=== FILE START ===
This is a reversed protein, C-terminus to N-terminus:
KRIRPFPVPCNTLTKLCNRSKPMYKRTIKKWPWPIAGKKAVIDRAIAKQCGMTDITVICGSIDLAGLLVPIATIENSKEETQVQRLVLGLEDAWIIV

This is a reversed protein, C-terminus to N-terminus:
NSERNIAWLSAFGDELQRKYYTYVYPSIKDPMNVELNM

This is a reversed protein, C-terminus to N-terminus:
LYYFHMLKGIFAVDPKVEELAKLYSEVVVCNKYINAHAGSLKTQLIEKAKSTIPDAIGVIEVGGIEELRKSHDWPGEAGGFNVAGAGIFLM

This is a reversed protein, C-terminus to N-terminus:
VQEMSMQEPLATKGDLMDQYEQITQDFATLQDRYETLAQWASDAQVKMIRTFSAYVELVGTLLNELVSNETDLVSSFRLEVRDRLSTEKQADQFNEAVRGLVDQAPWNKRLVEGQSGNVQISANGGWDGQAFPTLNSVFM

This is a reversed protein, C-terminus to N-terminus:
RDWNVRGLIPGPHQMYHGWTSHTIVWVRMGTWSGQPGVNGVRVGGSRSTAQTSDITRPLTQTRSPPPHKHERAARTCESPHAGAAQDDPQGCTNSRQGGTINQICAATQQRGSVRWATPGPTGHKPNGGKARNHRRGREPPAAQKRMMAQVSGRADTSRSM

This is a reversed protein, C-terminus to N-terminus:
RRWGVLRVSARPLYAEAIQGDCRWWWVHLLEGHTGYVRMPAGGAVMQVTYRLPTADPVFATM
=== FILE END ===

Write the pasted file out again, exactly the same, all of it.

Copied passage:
This is a reversed protein, C-terminus to N-terminus:
KRIRPFPVPCNTLTKLCNRSKPMYKRTIKKWPWPIAGKKAVIDRAIAKQCGMTDITVICGSIDLAGLLVPIATIENSKEETQVQRLVLGLEDAWIIV

This is a reversed protein, C-terminus to N-terminus:
NSERNIAWLSAFGDELQRKYYTYVYPSIKDPMNVELNM

This is a reversed protein, C-terminus to N-terminus:
LYYFHMLKGIFAVDPKVEELAKLYSEVVVCNKYINAHAGSLKTQLIEKAKSTIPDAIGVIEVGGIEELRKSHDWPGEAGGFNVAGAGIFLM

This is a reversed protein, C-terminus to N-terminus:
VQEMSMQEPLATKGDLMDQYEQITQDFATLQDRYETLAQWASDAQVKMIRTFSAYVELVGTLLNELVSNETDLVSSFRLEVRDRLSTEKQADQFNEAVRGLVDQAPWNKRLVEGQSGNVQISANGGWDGQAFPTLNSVFM

This is a reversed protein, C-terminus to N-terminus:
RDWNVRGLIPGPHQMYHGWTSHTIVWVRMGTWSGQPGVNGVRVGGSRSTAQTSDITRPLTQTRSPPPHKHERAARTCESPHAGAAQDDPQGCTNSRQGGTINQICAATQQRGSVRWATPGPTGHKPNGGKARNHRRGREPPAAQKRMMAQVSGRADTSRSM

This is a reversed protein, C-terminus to N-terminus:
RRWGVLRVSARPLYAEAIQGDCRWWWVHLLEGHTGYVRMPAGGAVMQVTYRLPTADPVFATM